“Lean manufacturing principles” sounds like boring technical jargon that couldn’t possibly have anything to do with your life as a salesperson. However, these principles are not only great for use in manufacturing but also in everyday working life.
What are Lean principles?
Lean manufacturing simply refers to principles that identify and eliminate waste. Everyone, no matter what industry, can identify with wanting to get rid of unnecessary or wasteful tasks.
According to this methodology there are three types of waste. The first type is in-process waste, which involves doing things or tasks that do not add value to your current goal or project. We can all relate to this. How many times have you executed tasks that simply took up time that could have been better spent elsewhere?
The second type of waste, namely overburden, is an issue that speak to sales managers aiming for a more productive sales team. If you’re, for example, expecting an employee to do a task that they are not trained for or distracts from the important things, it is wasting time and stressing the employee. A stressed employee easily leads to lowered efficiency and mistakes which could have been avoided.
The last type of waste is unevenness. Simply put, there needs to be a common strand that runs through all processes. If something isn’t done in the same way each time according to specific standards it leads to inconsistent results. Then it ends up being a scramble to figure out what went wrong which is once again a waste of time.
In the 1940s the Lean process have been adopted in Japan and it has a long history of success. It has been proven to improve profitability, give you a more efficient workforce, help you provide better customer service, and maintain a safer workplace. The Lean process was originally called 5S and refers to a list of five Japanese words, all starting with the letter “s”. It was later adapted for a Western audience and replaced with English words. Today it refers to sorting, setting in order (or straightening), shining, standardisation and sustainability.
Let’s look at how salespeople can implement the 5S Lean principles:
In this first step you remove all unnecessary items from the workspace. If it doesn’t aid in completing processes, then it shouldn’t be in that area. The area or workspace can refer to a traditional desk or in the case of a field sales rep, a car or even a tablet. For example, if you travel a lot both your car and your tablet shouldn’t be cluttered. If your car is strewn with trash or your tablet is filled with unnecessary files not related to work you need to remove everything you know is not conducive to a productive environment.
Sorting helps to eliminate obstacles that may get in the way of doing a task to the best of one’s ability. This doesn’t only refer to removal but also to the maintenance of order by constantly checking for the accumulation of unnecessary items. Checking that everything is “sorted” can be done by the person themselves or a supervisor.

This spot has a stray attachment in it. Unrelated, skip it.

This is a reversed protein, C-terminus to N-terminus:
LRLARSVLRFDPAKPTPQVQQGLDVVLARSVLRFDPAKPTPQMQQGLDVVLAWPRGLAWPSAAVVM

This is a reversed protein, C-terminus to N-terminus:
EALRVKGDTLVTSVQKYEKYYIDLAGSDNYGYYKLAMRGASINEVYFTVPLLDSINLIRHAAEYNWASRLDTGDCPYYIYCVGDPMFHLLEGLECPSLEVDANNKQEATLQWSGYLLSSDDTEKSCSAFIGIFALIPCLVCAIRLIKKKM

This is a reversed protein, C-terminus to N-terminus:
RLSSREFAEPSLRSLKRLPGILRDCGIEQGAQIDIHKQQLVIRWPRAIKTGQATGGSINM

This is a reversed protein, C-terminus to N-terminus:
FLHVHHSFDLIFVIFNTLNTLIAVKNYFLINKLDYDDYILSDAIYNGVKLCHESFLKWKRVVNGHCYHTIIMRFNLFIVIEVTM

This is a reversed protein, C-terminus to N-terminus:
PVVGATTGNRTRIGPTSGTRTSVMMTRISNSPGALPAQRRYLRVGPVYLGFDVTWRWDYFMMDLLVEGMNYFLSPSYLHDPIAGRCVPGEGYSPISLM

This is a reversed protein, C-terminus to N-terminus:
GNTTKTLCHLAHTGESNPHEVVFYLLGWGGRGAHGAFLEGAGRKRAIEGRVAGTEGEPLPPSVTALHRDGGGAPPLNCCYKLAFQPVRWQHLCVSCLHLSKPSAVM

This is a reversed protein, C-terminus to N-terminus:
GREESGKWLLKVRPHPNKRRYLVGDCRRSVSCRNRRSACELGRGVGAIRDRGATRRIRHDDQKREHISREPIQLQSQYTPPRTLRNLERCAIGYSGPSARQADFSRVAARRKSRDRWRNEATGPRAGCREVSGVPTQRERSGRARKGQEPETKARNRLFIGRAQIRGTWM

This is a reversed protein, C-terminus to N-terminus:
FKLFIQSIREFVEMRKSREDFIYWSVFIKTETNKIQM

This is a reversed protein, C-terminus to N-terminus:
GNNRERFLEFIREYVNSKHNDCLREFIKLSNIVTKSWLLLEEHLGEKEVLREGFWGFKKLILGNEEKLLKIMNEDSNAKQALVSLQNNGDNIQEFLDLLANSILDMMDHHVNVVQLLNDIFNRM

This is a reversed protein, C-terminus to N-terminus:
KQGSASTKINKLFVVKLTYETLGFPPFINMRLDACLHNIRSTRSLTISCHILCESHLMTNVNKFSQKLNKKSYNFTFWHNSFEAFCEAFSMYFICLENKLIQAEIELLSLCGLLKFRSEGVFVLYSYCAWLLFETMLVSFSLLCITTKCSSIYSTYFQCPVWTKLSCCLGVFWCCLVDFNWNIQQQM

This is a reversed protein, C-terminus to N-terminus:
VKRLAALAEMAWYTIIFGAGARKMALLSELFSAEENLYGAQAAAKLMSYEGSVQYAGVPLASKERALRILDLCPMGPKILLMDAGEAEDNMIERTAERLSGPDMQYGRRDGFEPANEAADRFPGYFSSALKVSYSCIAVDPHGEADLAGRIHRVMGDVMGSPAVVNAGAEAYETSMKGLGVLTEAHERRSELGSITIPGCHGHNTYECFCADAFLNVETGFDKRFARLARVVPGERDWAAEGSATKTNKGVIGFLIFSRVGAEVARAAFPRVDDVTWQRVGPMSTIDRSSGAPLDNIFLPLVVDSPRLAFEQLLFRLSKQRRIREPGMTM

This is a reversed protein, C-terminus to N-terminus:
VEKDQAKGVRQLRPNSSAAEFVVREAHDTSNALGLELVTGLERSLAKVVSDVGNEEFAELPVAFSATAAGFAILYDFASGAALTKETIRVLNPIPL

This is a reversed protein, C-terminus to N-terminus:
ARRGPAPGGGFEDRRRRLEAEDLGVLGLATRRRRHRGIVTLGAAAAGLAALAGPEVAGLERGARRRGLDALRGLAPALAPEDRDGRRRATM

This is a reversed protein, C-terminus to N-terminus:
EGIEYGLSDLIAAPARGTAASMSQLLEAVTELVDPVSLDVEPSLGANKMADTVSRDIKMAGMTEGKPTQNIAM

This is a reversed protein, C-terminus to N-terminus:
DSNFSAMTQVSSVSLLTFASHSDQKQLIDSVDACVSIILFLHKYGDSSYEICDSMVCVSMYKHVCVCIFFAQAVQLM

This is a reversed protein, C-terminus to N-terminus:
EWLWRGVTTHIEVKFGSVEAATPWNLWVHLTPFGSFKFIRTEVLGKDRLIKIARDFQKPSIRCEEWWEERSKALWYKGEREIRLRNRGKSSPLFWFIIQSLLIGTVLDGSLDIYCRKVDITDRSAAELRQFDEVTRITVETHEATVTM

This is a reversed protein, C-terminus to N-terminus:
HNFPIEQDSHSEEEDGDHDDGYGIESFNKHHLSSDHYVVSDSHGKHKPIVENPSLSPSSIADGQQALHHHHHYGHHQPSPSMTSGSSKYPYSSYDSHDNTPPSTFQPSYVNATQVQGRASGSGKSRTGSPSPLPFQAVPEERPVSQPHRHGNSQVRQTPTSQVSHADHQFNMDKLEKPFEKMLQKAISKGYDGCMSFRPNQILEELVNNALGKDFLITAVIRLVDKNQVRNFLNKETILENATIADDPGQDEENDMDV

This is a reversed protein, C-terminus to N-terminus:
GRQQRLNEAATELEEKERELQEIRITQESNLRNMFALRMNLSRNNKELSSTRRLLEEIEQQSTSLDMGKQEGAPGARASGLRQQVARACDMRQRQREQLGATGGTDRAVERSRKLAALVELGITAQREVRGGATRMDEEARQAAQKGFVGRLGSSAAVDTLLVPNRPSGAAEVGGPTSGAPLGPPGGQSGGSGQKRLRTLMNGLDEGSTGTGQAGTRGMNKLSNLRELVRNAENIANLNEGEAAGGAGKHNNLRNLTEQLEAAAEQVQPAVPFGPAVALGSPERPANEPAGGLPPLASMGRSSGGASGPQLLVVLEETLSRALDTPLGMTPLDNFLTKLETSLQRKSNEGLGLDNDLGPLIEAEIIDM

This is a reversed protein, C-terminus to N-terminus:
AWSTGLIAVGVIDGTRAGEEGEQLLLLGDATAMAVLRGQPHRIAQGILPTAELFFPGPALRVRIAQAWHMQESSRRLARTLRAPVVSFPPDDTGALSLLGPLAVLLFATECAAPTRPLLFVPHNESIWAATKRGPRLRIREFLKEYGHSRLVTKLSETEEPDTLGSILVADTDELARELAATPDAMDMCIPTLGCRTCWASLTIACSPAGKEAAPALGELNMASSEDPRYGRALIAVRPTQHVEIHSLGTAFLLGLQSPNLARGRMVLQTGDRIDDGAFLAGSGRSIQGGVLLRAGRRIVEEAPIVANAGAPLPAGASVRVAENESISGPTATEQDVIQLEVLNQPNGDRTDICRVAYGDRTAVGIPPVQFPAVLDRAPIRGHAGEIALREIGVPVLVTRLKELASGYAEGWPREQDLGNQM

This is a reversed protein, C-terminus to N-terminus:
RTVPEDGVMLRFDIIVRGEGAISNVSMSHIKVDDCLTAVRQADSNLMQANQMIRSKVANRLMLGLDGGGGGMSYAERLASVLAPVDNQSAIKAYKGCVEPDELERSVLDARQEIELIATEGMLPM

Setting in order
Now that only necessary items are on or near the workspace, it is time to organise the items themselves. Every tool or item needs to have a specific place in that area so that it is easily accessible for the person who will be using it. Items can also be arranged in the specific order that they are normally used so that it ensures smooth workflow. Also, the person using the items should ensure that they are placed back in the same area that they were originally in. To relate it back to the life of a field sales rep, organise your tablet in such a way that you can always find what you need immediately. For example, your electronic product catalogue should be easily accessible as soon as the client is in front of you without distractions from unnecessary apps.
This step might seem more aesthetic but it can help to increase production efficiency. It goes without saying but your workspace needs to be cleaned and organised on a regular basis. Check for deterioration of your tools of trade as time goes by and replace as needed. If you’re travelling a lot, make sure your transport is maintained through regular services, and that your tablet is always charged and up-to-date.
In a manufacturing situation the “shining” step also refers to safety. Any workspace should be a safe area to work in as well as safe to navigate for anyone entering that may not be familiar with the workspace yet.
Standardisation is the development and implementation of standards. These standards ensure that all parties are doing the same thing in the same way at all times. It promotes cooperation, interoperability, safety, repeatability and quality.
If you’re planning to implement the 5S process, make it clear what your sales reps are expected to do from the start and lay out their responsibilities. Every sales process must have steps attached to them that can be done exactly the same every time and also be measured. Of course, there needs to be room for evolution and change should it be called for.
The last step is vital in creating a workflow that always runs smoothly. Training must be provided to sales reps to help them understand the importance of implementing a Lean process. They should know that it is going to be helpful for you as a sales manager and company, as well as in helping them to manage daily work stresses.
They must also be taught to have discipline with regards to implementation of Lean so that they don’t have to be told to do it but will do the steps of their own accord. Regular audits must be performed by management and supervisors to ensure that everything is still being done according to standard.
It has been proven that the 5S Lean methodology can be implemented in both small and large businesses, and across various types of industries. By following these principles businesses can streamline their production chain and increase profitability while maintaining a happy sales workforce and eliminating waste.